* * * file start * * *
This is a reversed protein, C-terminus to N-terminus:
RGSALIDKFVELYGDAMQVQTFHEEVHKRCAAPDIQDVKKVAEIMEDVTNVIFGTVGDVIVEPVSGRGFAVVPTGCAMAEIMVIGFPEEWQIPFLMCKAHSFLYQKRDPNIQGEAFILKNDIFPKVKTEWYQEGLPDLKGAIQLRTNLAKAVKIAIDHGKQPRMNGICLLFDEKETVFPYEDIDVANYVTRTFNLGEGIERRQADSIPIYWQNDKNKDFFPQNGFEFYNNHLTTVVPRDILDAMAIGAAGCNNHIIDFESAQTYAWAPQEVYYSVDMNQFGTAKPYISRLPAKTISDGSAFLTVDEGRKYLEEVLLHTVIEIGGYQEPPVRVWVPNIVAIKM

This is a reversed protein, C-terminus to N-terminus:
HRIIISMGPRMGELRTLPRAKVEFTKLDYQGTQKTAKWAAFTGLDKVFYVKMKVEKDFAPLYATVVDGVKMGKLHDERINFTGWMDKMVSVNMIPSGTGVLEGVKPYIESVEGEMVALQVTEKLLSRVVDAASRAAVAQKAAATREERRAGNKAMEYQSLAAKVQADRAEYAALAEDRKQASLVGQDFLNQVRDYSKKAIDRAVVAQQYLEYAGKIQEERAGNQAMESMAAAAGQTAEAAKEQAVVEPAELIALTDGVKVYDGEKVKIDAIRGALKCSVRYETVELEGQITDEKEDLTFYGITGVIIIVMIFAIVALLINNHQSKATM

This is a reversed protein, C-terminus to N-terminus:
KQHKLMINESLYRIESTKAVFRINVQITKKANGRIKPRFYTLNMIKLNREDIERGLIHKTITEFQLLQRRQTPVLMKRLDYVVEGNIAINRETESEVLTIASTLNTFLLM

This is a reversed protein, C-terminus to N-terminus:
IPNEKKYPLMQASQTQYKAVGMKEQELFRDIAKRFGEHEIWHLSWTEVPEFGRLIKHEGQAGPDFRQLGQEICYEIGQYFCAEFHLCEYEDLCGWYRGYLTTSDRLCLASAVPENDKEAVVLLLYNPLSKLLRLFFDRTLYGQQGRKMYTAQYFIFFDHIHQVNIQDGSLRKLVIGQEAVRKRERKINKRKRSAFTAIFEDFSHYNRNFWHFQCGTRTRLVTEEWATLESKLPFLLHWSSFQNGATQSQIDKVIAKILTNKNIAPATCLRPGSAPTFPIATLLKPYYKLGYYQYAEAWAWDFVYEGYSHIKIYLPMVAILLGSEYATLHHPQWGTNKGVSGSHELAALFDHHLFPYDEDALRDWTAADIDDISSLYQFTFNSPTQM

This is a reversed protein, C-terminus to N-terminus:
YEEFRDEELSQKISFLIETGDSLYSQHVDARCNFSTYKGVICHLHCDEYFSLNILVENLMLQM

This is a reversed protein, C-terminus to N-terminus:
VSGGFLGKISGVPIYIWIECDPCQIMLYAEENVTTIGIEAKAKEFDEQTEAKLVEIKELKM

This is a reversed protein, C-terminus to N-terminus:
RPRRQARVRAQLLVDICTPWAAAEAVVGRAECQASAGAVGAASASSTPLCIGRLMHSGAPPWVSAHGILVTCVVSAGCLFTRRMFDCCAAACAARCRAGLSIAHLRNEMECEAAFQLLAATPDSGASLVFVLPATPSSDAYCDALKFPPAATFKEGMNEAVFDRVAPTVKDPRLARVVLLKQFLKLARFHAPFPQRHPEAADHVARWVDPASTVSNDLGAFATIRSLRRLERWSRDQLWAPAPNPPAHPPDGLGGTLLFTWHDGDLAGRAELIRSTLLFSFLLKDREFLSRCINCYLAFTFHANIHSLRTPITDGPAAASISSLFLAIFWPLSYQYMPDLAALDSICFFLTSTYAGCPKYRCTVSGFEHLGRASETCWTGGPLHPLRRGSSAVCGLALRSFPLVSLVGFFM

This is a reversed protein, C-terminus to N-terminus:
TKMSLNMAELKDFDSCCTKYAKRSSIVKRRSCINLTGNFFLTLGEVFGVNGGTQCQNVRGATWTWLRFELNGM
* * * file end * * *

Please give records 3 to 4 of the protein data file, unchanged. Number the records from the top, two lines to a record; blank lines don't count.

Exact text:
This is a reversed protein, C-terminus to N-terminus:
KQHKLMINESLYRIESTKAVFRINVQITKKANGRIKPRFYTLNMIKLNREDIERGLIHKTITEFQLLQRRQTPVLMKRLDYVVEGNIAINRETESEVLTIASTLNTFLLM

This is a reversed protein, C-terminus to N-terminus:
IPNEKKYPLMQASQTQYKAVGMKEQELFRDIAKRFGEHEIWHLSWTEVPEFGRLIKHEGQAGPDFRQLGQEICYEIGQYFCAEFHLCEYEDLCGWYRGYLTTSDRLCLASAVPENDKEAVVLLLYNPLSKLLRLFFDRTLYGQQGRKMYTAQYFIFFDHIHQVNIQDGSLRKLVIGQEAVRKRERKINKRKRSAFTAIFEDFSHYNRNFWHFQCGTRTRLVTEEWATLESKLPFLLHWSSFQNGATQSQIDKVIAKILTNKNIAPATCLRPGSAPTFPIATLLKPYYKLGYYQYAEAWAWDFVYEGYSHIKIYLPMVAILLGSEYATLHHPQWGTNKGVSGSHELAALFDHHLFPYDEDALRDWTAADIDDISSLYQFTFNSPTQM